The procedures used by crime scene officers have changed little in a hundred years; footwear evidence is still photographed and cast if deemed of importance. Footprints are the neglected ‘Cinderella’ evidence of the crime scene, especially as time pressures of CSI grows. We are addressing this by placing a simple tool for the 3D analysis of footwear evidence in the hands of every CSI officer. The research team at Bournemouth have fused computer and earth sciences to translate academic research on fossil footprints into freeware for use by police forces and forensic services across the UK.Developed from a decade of research at Bournemouth University on fossil footprints, the freeware was created via a NERC Innovation Award and in conjunction with the Home Office and National Crime Agency. DigTrace provides a bespoke solution to the analysis of footwear evidence. By translating academic research and technical ‘know‐how’ into software the authors have the potential to place 3D imaging of footwear evidence in the hands of every police force in the UK. DigTrace caters for the complete workflow associated with the analysis of footprints/footwear evidence, from creating three‐dimensional models via photogrammetry, visualising those models and making a range of measurements, to computing mean tracks and/or comparing directly individual tracks or track populations. The software was launched in July 2016 and currently the project team are engaged in dissemination activity, gathering user feedback and enhancing the freeware in light of this. You can find out more about the project at www.digtrace.co.uk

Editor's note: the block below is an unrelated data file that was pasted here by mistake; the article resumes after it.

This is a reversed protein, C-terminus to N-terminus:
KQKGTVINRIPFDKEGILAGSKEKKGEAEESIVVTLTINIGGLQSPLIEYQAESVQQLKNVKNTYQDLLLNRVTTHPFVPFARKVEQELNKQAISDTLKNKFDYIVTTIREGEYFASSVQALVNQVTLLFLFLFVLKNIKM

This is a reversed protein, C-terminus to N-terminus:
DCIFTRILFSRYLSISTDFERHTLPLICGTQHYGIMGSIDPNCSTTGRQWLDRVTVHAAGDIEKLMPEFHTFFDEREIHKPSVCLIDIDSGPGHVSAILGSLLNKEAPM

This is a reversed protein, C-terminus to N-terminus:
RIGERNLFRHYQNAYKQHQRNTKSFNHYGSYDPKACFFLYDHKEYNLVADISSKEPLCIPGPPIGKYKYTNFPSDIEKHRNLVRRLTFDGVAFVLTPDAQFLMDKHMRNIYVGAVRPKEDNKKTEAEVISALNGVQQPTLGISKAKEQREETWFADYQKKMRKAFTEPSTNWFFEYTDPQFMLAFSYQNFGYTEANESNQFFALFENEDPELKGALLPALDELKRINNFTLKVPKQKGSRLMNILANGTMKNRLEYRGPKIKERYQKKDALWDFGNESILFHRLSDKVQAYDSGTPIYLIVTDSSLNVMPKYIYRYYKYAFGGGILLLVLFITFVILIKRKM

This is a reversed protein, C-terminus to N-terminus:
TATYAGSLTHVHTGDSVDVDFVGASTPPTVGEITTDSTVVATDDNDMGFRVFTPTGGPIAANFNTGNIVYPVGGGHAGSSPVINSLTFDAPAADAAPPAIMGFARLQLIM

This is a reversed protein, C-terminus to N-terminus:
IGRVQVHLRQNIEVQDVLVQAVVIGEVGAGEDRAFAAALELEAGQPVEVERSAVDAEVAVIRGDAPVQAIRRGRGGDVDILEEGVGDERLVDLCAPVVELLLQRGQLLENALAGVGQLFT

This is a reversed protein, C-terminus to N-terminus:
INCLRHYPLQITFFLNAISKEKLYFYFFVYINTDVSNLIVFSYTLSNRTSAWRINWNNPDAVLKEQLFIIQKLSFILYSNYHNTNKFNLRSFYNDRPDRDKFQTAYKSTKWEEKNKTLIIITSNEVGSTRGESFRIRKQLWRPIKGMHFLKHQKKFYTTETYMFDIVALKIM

The software is the product of over a decade of research into fossil footprints in a range of environments from across the world. Our current methodology and project status involves:
Dissemination of the product and the potential that 3D footwear analysis holds. This activity is focused in the UK and in the USA.
We are engaging with UK police forces in user testing and this is underway.
We are developing web-based training materials and enhancing the user manual in light of user feedback.
We are developing a series of calibration and validation tests required to accredit the tool and associated techniques.
We are actively looking for forces who wish to engage with us in web-enabling the product to overcome the limitations of IT infrastructure in some forces.
We are actively looking forces who wish to engage with us in developing related tools for example applying these techniques to soft-tissue injuries and tool marks.
Finally we are preparing a series of peer reviewed publications, including a book to be published by Springer in 2017, which showcase and validate the use of 3D analysis of footwear evidence.
Interims publications, reports and manuals can be found at www.digtrace.co.uk
Matthew Bennett and Professor Marcin Budka have published a book
entitled Digital Technology for Forensic Footwear Analysis and Vertebrate
Ichnology. (Reference: Bennett, M.R. and Budka, M., 2018. Digital Technology for Forensic
Footwear Analysis and Vertebrate Ichnology. Springer.)